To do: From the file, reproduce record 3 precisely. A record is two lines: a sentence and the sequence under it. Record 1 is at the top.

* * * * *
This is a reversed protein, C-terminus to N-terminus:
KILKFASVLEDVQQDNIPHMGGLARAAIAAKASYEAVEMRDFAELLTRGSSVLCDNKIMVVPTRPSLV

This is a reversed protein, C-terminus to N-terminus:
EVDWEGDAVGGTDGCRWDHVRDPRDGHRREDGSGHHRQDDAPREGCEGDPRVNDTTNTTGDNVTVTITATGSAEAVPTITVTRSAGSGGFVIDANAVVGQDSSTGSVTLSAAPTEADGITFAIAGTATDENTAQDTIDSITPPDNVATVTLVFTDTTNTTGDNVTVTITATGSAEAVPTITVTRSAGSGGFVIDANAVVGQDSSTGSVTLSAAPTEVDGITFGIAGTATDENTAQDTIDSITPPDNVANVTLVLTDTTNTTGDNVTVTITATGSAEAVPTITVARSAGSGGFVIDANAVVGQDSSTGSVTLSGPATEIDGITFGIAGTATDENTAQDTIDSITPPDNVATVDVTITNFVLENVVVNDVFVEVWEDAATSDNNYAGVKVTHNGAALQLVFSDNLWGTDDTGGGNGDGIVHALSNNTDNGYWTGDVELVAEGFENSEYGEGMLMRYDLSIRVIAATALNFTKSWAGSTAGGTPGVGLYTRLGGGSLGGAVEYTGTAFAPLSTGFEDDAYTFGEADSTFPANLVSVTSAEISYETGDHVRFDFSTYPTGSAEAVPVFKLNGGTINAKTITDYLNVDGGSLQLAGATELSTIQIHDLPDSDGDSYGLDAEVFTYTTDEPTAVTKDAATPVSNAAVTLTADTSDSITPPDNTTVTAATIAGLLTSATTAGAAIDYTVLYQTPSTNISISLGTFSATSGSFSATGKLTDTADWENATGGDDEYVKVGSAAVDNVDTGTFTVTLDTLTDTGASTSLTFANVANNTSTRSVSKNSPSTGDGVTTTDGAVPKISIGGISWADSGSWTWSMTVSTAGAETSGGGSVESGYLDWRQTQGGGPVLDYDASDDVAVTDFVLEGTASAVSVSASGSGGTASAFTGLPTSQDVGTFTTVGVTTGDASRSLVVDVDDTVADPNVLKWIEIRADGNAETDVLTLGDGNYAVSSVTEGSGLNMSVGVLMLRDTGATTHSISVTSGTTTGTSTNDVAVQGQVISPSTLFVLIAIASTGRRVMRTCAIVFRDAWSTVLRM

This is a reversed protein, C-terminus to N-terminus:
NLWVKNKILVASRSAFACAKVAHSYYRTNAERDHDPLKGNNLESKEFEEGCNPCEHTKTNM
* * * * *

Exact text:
This is a reversed protein, C-terminus to N-terminus:
NLWVKNKILVASRSAFACAKVAHSYYRTNAERDHDPLKGNNLESKEFEEGCNPCEHTKTNM